I have nothing to do with Christianity or any Abrahamic faiths .. as a matter of practice (sâdhana - साधन) I am guided by the Karma Kagyü Lineage of Tibetan Buddhism.
...my view (darshana - दर्शन) can hardly be defined by a single word, or concept, or any substantiation like an "ism". It is certainly not a "religion", not even a cultural phenomenon or some kind of a national identity. At best, it is nothing standing by and of its own.

I am in fact struggling to understand the worldview of those who find it relevant to reify their (relative) identity with such concepts as "ism" or"religion". Especially when these people claim to understand the such deep views as the one found in Vedânta for example. It appears to me as a really "relative" understanding indeed.

To continue, as a scholar, I reject the use of the word "religion", sometimes even of "philosophy". What we call "religion" today is in fact the end of "religion" as it have been understood and lived by most traditions in the past (see Wilfrid Cantwell Smith)." 

[to be continued ...]



  1. If you are interested in some new ideas on religious pluralism and the Trinity, please check out my website at www.relgiouspluralism.ca. It previews my book, which has not been published yet and is still a “work-in-progress.” Your constructive criticism would be very much appreciated.

    My thesis is that an abstract version of the Trinity could be Christianity’s answer to the world need for a framework of pluralistic theology.

    In a constructive worldview: east, west, and far-east religions present a threefold understanding of One God manifest primarily in Muslim and Hebrew intuition of the Deity Absolute, Christian and Krishnan Hindu conception of the Universe Absolute Supreme Being; and Shaivite Hindu, Buddhist, Taoist apprehension of the Destroyer (meaning also Consummator), Unconditioned Absolute, or Spirit of All That Is and is not. Together with their variations and combinations in other major religions, these religious ideas reflect and express our collective understanding of God, in an expanded concept of the Holy Trinity.

    The Trinity Absolute is portrayed in the logic of world religions, as follows:

    1. Muslims and Jews may be said to worship only the first person of the Trinity, i.e. the existential Deity Absolute Creator, known as Allah or Yhwh, Abba or Father (as Jesus called him), Brahma, and other names; represented by Gabriel (Executive Archangel), Muhammad and Moses (mighty messenger prophets), and others.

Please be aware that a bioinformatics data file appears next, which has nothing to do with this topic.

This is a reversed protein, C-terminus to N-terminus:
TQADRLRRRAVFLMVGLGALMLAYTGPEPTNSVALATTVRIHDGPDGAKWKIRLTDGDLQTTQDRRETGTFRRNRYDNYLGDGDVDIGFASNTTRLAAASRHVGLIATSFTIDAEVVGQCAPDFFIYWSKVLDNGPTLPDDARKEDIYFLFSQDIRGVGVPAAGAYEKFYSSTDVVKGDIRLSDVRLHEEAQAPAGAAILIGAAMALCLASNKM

2. Christians and Krishnan Hindus may be said to worship the first person through a second person, i.e. the experiential Universe or "Universal” Absolute Supreme Being (Allsoul or Supersoul), called Son/Christ or Vishnu/Krishna; represented by Michael (Supreme Archangel), Jesus (teacher and savior of souls), and others. The Allsoul is that gestalt of personal human consciousness, which we expect will be the "body of Christ" (Mahdi, Messiah, Kalki or Maitreya) in the second coming – personified in history by Muhammad, Jesus Christ, Buddha (9th incarnation of Vishnu), and others.

    3. Shaivite Hindus, Buddhists, and Confucian-Taoists seem to venerate the synthesis of the first and second persons in a third person or appearance, ie. the Destiny Consummator of ultimate reality – unqualified Nirvana consciousness – associative Tao of All That Is – the absonite* Unconditioned Absolute Spirit “Synthesis of Source and Synthesis,”** who/which is logically expected to be Allah/Abba/Brahma glorified in and by union with the Supreme Being – represented in religions by Gabriel, Michael, and other Archangels, Mahadevas, Spiritpersons, etc., who may be included within the mysterious Holy Ghost.

    Other strains of religion seem to be psychological variations on the third person, or possibly combinations and permutations of the members of the Trinity – all just different personality perspectives on the Same God. Taken together, the world’s major religions give us at least two insights into the first person of this thrice-personal One God, two perceptions of the second person, and at least three glimpses of the third.